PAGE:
Requirements for AI

So now we understand how our company gathers data to different systems and we know how it flows between systems. The next thing is to understand how AI can help us create more value from the data we have gathered and how it can be used to enhance the data quality. So what is AI (https://snips.ai/content/intro-to-ai/) and why is it important to have good understanding of the data and data flows. It is fairly clear that AI is dependent on good quality raw data and it is also important to know the metadata of that data, so relationships and history of that data.

How does AI then learn? Well we simply give it a lot of data that has been prepared for understanding a certain scenario. Here are some example scenarios:

  • Event data – Predict issues with monitored devices: Data would be time serialized data on x devices, including issue category and value. AI (Machine learning tools) could be used to estimate when device is likely to have an issue or estimate what type of issues are likely to occur on day x.
  • Contact data – Good quality leads: Data would be action data from different marketing and advertising systems, where customer can be identified and linked to some type of campaign or event. Enhancing data would be required before any kind of analytics, should be attempted. Usually you can combine information on client IP to domain and then to x email address registered to event y or calculate the likeliness. Then try to understand which pages the possible lead accessed. Also knowing the customer domain you can analyze the company involved and estimate the type of products they might be interested. One challenge here is to be able to analyze and store information so that it complies to GDPR and other privacy regulations.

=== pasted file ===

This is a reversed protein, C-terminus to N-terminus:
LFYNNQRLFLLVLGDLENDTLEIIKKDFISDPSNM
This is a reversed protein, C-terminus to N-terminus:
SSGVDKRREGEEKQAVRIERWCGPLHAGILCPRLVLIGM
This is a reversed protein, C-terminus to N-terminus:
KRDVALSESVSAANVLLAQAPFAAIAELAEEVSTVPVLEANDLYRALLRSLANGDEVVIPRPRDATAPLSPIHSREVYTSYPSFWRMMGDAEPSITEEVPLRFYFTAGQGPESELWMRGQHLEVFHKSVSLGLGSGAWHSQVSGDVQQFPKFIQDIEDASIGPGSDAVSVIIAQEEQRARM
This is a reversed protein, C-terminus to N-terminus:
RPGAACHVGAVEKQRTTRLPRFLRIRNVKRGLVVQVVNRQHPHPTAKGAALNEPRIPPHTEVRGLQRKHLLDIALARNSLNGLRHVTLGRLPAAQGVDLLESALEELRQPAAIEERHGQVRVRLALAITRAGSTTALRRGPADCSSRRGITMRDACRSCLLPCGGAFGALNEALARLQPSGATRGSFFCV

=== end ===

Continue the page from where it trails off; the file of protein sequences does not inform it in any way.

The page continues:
• Asset data – Changes and support cases related to the device / service: Data would be time serialized data of different operational data related to the assets. This would allow you to analyze possible issue scenarios and correlations between changes and support tickets related to those changes. Also analyzing deliveries and support tickets related to device type, would helpful when trying to understand delivery issues and optimizations of delivery process.

I think you start to get an idea what AI can do for you and how to get there. This post was also not limited to specific technical tool, which I think is not in my domain knowledge. However I believe these are good general steps on how to get prepared for AI related knowledge building for your organization.

If this post gets any attraction then ill likely continue with the following topics next:

  • API strategy and how you can build your API portfolio
  • How to create value from citizen integration’s
  • API Management and how to start generating revenue from data
  • 1 + 1 = 3 when it comes to integration’s
  • How to enhance data with integration’s

Thank you for reading my first post, have a great day!